The Night Circus

What if your first kiss was held suspended in time, bestowed as all in the room succumb to the power of magic?

There’s no doubt Erin Morgenstern has created magic. In her debut novel, two opponents fight in a lifelong battle of skill versus skill in a mysterious challenge that threatens to rip the world apart. Well, some of it anyway.

The black and white tents of Les Cirques des Reves appear without warning, suddenly occupying space that was empty the day before. Drawn by its mystery, townspeople enter and are enthralled by nights filled with mystery and feats of extraordinary talent. But who is behind it all?

Bound as children to a contest they do not understand, raised without love by men they barely know, Celia and Marco are rivals in an arena that defies convention. It is a dreamland, one that speaks to the hearts, souls and imaginations of not only the audience, but the creators of each exhibit. Dazzling and intricate, the circus is a living thing, and perhaps Morgenstern’s most brilliant invention. Every decadent page speaks of love, betrayal, hope, mystery and magic. It’s a love story, but it’s so much more. As pawns trapped in a cruel wager between two powerful, magical and proud men, Celia and Marco must not only discover the nature of the challenge, but how to play and ultimately win. Each tent is not only a display of immense talent, but a secret token of affection to one another. Poetry runs down the trunk of a tree, an ice forest grows and blooms and a reflecting pool transcends grief and loss.

I was drawn in by the early buzz, but skeptical of the label “Harry Potter for adults.” I take issue with this. It is a desperate plug for publishers and entertainment houses in a post-Harry Potter and Twilight world to gain what they love most: money. First of all, Harry Potter is just as much for adults as it is for kids and teens. It’s just that good. Tread carefully when invoking Harry’s name, people! Anyway, I received my copy, and from the very first line, I was entranced. The hook is fantastic. It’s a confident work, and I will smile whenever I see splashes of red alongside black & white. I’m certain it will be a trend, with the book generating its own reveurs. The book is not for the impatient: though the chapters are brief, each slice of the circus is delivered leisurely. Glimpses are provided through different characters, descriptions of challenges created and answered and through the players themselves. It’s slow, but maddening only because the desire to know more about the circus is so strong.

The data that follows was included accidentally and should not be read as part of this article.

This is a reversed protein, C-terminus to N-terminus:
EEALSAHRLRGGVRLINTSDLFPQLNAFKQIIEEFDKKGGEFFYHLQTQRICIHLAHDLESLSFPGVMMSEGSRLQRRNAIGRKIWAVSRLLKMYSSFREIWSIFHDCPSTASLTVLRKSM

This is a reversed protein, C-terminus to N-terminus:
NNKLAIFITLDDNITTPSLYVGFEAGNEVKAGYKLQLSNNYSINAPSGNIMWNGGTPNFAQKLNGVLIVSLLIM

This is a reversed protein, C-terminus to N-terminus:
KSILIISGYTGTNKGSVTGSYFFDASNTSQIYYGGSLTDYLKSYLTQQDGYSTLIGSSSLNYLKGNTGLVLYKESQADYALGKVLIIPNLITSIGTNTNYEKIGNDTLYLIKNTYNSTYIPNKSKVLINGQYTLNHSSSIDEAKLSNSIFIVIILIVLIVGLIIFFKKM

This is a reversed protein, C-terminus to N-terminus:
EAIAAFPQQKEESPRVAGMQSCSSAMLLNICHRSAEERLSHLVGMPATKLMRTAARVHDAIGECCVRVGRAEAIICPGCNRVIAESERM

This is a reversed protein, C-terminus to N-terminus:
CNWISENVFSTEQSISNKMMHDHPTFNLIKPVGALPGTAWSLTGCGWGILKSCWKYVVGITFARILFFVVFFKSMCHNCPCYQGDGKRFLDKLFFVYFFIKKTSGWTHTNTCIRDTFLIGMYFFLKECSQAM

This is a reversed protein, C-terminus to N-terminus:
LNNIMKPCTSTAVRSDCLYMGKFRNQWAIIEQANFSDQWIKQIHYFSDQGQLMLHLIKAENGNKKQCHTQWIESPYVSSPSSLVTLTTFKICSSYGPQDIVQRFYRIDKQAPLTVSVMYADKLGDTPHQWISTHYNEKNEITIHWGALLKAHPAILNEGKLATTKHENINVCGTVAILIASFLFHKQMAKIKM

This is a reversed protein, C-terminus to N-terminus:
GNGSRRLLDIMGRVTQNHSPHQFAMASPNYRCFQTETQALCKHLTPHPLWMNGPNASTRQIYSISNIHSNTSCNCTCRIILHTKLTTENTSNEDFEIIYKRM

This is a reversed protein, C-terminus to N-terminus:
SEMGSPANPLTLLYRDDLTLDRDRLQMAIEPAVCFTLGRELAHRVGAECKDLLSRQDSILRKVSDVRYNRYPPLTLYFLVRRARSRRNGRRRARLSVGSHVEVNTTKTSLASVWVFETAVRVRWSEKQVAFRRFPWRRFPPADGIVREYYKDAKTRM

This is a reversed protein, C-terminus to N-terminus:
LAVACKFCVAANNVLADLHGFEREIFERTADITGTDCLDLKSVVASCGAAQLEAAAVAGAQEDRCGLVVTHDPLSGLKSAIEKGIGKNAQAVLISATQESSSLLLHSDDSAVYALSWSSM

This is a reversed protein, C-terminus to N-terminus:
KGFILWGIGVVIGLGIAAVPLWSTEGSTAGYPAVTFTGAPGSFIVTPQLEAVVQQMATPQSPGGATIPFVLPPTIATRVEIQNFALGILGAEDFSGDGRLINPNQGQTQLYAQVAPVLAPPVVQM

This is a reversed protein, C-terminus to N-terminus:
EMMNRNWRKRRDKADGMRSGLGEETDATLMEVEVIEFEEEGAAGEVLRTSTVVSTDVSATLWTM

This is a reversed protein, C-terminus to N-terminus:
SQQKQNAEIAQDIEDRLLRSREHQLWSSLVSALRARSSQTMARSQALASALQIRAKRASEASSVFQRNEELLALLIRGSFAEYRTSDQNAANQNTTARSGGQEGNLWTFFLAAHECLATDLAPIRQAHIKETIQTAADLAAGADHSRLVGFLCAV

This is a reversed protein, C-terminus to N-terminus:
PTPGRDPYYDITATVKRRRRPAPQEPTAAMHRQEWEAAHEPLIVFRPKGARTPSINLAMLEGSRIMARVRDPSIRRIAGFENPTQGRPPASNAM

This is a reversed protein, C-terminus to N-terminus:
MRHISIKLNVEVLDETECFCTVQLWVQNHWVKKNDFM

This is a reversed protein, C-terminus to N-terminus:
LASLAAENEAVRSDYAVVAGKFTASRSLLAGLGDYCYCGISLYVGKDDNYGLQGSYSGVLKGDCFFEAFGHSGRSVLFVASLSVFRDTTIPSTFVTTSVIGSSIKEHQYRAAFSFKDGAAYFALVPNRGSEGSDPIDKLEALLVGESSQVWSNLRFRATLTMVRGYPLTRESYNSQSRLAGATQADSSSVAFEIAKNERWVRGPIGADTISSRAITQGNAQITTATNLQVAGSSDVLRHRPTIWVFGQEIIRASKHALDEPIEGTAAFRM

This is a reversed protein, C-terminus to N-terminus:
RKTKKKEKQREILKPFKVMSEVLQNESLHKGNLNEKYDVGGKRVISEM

I want to say more, but some tents are left better explored at one’s own pace. Enjoy.

The Last Werewolf by Glen Duncan

Imagine a world that has grown tired of you. Not just tired, it has systematically and efficiently eliminated all of your kind. Except you. You are the last, and you are tired.

Jacob Marlowe is 200 years old. He’s literally been there, done that. Healthy and hunted, he makes evading the WOCOP (World Organisation for the Control of Occult Phenomena) look easy, even if it requires heels and makeup. Between his existential crisis and tortured memories, Jake feeds. He is blunt, jaded and consumed with ennui as he describes his appetites for flesh, devoured or sexually dominated, without holding back. He wants to die, but the world isn’t quite through with him yet. He cannot repress his murderous nature, nor does he try. He simply copes, and keeps moving.

Beyond a thinking plot (are humans really better?) there’s action aplenty. Graphic, brutal action. Duncan’s biting cynicism stands in stark relief from the cruel mechanisms of lycanthropy. Literary references and modern British prose can take several pages to encapsulate the reader, but the payoff is worth it in this unique take on a potentially exhausted genre.

Recommended for the reader seeking a good gory romp this Halloween. I’ll not give too much away, but we may see more of Duncan’s universe. ( I hope so!)

Room

Room
 
Imagine living in an 11×11 foot room for all of your life with nothing but a soundproof sky-light and an old television as windows to the outside world. Imagine that your only friends are the furniture and occasional insects that inhabit this room. 
 
This is the setting for 5-year-old narrator Jack and his Ma in Emma Donoghue’s 
Man Booker Prize winning novel, Room.
 
The reader is invited into Jack’s world on his fifth birthday, and one gets a glimpse 
of the horror of their situation and the undeniable bond of love between a mother 
and her child. Jack is an extremely intelligent and curious child and his mother has 
realized now that Jack has turned five and has even more questions than ever that it is time for her to tell him the truth about her kidnapping and his subsequent birth at the hands of their captor, “Old Nick.”  
 
To complicate matters further, Ma has told Jack for his whole life, in an effort to make his situation more bearable, that the people, things and places he has seen on television and read in his collection of five books are all make believe. Now Jack has to struggle with the reality of his existence in a world much larger than the confines of Room.

Room is a beautiful and poignant look at the human will to survive and the deep bond between a mother and child and the lengths that they will go to for each other.